In the meantime, Chaane had been well enough to launch a recusal application for Dyantyi while being paid from an extra R4-million ringfenced for her legal fees. Taxpayers funds, naturally.

“They have done other tasks than focus on the main work of the inquiry,” said Boyce adding that South Africans “must know what we are dealing with”.

Nqola said the committee would carry on with its work and Mkhwebane could elect to make comments, or not, afterwards. The suspended PP should not be allowed to use the issue of her legal representation as a “weapon of mass distraction”.

“There is no interest in fairness, no interest in justice being served and no interest that this needs to be done within a timeframe,” Ngola thundered.

He added that the committee had done everything in its power, including acting ultra vires (beyond its powers) “to get her the money so that she can have legal representation”.

Hard graft

The committee heard of the hard graft that had been put in by committee members who had spent more than 18 hours in July — charge by charge — going through the draft report.

After the committee members collectively dismissed Erasmus’ recusal application, Parliament’s legal advisor, Fatima Ibrahim, took members through the draft report.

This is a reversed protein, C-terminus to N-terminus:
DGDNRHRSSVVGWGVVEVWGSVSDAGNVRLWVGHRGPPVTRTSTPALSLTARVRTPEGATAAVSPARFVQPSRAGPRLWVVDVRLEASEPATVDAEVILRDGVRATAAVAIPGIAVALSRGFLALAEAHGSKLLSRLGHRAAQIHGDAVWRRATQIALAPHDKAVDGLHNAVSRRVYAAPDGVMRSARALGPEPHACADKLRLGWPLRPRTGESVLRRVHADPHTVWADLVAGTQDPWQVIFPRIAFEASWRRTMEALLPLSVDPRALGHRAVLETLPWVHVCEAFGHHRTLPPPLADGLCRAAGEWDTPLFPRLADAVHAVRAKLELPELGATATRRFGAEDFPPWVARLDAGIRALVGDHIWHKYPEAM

Around lunchtime, DA MP Annelie Lotriet was the first to provide her opinion after Dyantyi had opened the floor to members to say “yay” or “nay”. Lotriet proposed that the committee recommend to the National Assembly that Mkhwebane be removed from office.

This was a view seconded by Maneli and Bheki Nkosi as well as the ACDP’s Marie Sukers.

The EFF, who have been staunch supporters of Mkhwebane, did not support Mkhwebane’s removal. MP Omphile Maotwe said the committee’s work had been “a frivolous exercise”.

Al Jama-ah leader Ganief Hendricks also did not support Mkhwebane’s removal. DM


Comments - Please in order to comment.

  • Colin Leonard says:

    Just get it over with already and fire that fool….

    • Nic Bosveld says:

      Precisely. This commission was an utter waste of time and taxpayers’ money.
      Various judges had ruled that she is incompetent and devious. That should surely have been enough grounds to remove this woman?

  • Denise Smit says:

    Please, this woman must never occupy a position of power and influence. She is dangerous and without any scruples and will go to all lengths to acchieve her diabolical goals. DS

  • Johan Buys says:

    Far more important than whether or not she gets her bonus (minus the assorted cost awards against her person) is who opposed her exit and why.

  • Gerrie van der Merwe says:

    Ok, so the decision is something that we all now. But the cost to the taxpayer is enormous. It is time that there must be a cap put on the expense that the taxpayer(government) will pay. If you want to use the legal system to play Stalingrad games you ,must do it on your own expense. It seems to me the most expensive lawyers are used. Could there be a kickback for the accused??